The actual process of college application is in the fall. That is when application due dates typically begin. Each college will be different. Most will accept your teen all the way until school starts the next fall based on the number of applicants. Just beware that financial aid is rewarded first come, first serve. The later that your child applies, the less chance of monies. They will also run the risk of the freshman class filling up, and being waitlisted.
Prioritize By Due Dates
Some college application due dates will be immediate, others not for awhile. There may be an early decision date which is binding, others have early decision which is non-binding. Others will have rolling decision dates, which means that your child may have more time.
Have your child look on each college’s website. What is the tuition package? What sorts of scholarships are available? Is there a tiered fee structure? Where does your student fall in all of that?
One more thing to look at as far as applications go, is whether or not the college charges an application fee. These can add up, so be sure that if you spend that money, it is really a place that they can see themselves going to for the next 4 years.
The FAFSA due date is October 1. Do not wait until the first to fill it out! It can take hours to get it filled in, double-checked and completed! Read about what the FAFSA and what it actually is here. (If you are able to link through the IRS, the time will be greatly shortened.)
Have your child register for the ACT and/or SAT again, if those scores are something which they are wanting to improve upon. They can still apply for colleges, and can just update the score for the college either yourselves or via the test center. They can even take these tests after being accepted, just be sure that they update the college with any improvement to their score! (It might make a difference to the financial aid package that they might receive.)
Ways that ACT and SAT are scored
Some schools ask for the ACT composite score. This is the score of each subtest which is then divided by the number of subtests. The composite score and each test score (English, mathematics, reading, science) ranges from 1 (low) to36 (high), and is the average of the four test scores, rounded to the nearest whole number. Fractions less than one-half are rounded down; fractions one-half or more are rounded up.
Another ACT score that a school may ask for is the superscore. This is made up of the best sub-scores regardless of test date. Be sure to send in all test scores for consideration. This creates a new superscore using only the highest numbers. Not all schools will ask for either of these, but look out for these options.
Visit campus if possible!
One of the best ways to know if a school might be a good fit is to visit the campus. The best time to go is during the school year so that your teen can get a true feeling of what life is like during a school day. Go anytime during their early high school years if possible. (During these days of COVID-there are online versions of college visits–just check out the college’s website.)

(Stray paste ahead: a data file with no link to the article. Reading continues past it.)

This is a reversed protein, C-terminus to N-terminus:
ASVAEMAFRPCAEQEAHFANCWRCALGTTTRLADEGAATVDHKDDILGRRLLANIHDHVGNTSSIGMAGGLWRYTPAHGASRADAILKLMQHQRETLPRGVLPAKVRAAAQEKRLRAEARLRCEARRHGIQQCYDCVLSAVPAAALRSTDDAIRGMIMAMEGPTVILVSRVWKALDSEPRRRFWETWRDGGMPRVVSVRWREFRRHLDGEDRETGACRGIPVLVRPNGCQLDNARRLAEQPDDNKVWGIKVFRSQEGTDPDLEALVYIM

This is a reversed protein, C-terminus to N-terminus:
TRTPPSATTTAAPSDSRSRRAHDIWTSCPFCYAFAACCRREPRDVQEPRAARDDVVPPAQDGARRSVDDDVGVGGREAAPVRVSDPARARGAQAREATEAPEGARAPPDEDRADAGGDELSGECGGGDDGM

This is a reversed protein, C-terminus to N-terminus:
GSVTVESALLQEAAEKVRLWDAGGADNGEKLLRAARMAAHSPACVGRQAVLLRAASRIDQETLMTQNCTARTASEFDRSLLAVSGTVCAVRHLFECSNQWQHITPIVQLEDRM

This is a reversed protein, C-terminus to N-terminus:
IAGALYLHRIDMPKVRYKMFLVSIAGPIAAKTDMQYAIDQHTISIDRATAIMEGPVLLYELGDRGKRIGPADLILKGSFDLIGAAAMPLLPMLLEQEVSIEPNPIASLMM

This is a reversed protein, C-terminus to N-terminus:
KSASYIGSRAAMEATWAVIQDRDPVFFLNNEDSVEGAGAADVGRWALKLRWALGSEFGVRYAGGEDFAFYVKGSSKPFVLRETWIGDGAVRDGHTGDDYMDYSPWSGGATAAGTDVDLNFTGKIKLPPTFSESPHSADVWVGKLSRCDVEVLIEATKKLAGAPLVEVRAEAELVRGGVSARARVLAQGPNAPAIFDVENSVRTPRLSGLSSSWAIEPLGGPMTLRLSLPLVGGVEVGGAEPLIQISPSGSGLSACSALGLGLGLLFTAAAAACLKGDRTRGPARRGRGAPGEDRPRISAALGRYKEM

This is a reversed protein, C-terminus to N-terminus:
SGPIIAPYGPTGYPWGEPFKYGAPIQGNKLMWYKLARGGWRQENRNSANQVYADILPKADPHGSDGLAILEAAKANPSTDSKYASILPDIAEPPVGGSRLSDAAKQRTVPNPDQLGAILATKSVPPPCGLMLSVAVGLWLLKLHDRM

A lot of people wait until junior year, which is fine, but by then most teens are super busy. If you can take them for a visit during their freshman or sophomore year, it gives them time to think about things. Your teen can start to make decisions and eliminate some of their choices earlier.
Visit a variety of colleges if possible!
Visit small and large schools. Visit state schools and private. Visit one that is a little further away than is comfortable to them. Visit the school that is in their hometown because it’s different to actually experience it, than to just think they know about it.
Try to visit one college from each of these categories to give your child a good variety to choose from. They won’t know until they try what might be a good fit! Plus, it’s fun to see all their different choices.
Essays can be tweaked for each situation as needed. One essay that your teen needs to write is, “What are your plans for the future?” Most schools want to know this information in some form or another. It is a good way for your child to actually think about this, and get their thoughts in order.
Tell them when filling out applications and writing essays that they need to be honest and thoughtful. There will be questions that will cause them to really think, and there will be others that seem ridiculous. Most questions are asked for a certain reason, so your child should think and answer carefully.
Get Letters of Recommendation
This is a step that should not be ignored. Go to teachers that have been supportive. Tell your child to really foster good relationships with their teachers throughout high school, so that when they ask a teacher for a recommendation, it’s not a big surprise! This is a big one for answering that question, “How do I apply to college?”
Search the College Website
Go back to each college’s website. Look carefully through each tab. Search through student life, take a virtual tour of the campus, look at the available clubs and activities.
Google the nearby town to find out information about the size and what is available to do outside of school since it is where they would be living. Again, visit colleges if it is at all possible! Some tips for visiting colleges are here.
Your child should do everything that that they can to inform themselves about each college as a possibility. This way, when it comes time to really decide where they will end up, they can make an informed decision with all the pertinent facts. This way, when they ask, “How do I apply for college?”, they now know some facts to start this process.